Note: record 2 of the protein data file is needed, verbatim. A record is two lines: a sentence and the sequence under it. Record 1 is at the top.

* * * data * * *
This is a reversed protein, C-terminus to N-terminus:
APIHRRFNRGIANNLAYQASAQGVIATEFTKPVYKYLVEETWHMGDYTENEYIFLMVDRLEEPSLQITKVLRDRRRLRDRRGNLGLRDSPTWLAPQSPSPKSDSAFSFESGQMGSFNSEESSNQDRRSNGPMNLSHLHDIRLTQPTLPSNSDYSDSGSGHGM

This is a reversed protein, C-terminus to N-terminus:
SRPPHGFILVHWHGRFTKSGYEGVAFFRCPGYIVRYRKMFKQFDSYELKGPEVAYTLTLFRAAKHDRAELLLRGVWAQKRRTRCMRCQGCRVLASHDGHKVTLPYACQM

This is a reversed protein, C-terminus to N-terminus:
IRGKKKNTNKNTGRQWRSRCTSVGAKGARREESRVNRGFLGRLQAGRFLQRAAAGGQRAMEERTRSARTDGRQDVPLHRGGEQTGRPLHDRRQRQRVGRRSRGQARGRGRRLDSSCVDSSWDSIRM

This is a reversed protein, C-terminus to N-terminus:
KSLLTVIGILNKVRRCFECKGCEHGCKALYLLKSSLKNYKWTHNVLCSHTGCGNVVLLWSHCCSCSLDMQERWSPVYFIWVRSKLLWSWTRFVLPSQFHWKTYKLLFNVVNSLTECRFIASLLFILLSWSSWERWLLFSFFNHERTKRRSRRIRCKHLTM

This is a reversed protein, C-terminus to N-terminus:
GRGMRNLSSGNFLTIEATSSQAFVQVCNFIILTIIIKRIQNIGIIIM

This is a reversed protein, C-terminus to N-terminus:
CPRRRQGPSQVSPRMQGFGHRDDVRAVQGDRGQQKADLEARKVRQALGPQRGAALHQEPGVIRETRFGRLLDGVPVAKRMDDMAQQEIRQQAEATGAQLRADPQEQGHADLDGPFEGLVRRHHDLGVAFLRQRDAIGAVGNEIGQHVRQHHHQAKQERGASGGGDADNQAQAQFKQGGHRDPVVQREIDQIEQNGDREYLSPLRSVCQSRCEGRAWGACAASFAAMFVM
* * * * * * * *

This is a reversed protein, C-terminus to N-terminus:
SRPPHGFILVHWHGRFTKSGYEGVAFFRCPGYIVRYRKMFKQFDSYELKGPEVAYTLTLFRAAKHDRAELLLRGVWAQKRRTRCMRCQGCRVLASHDGHKVTLPYACQM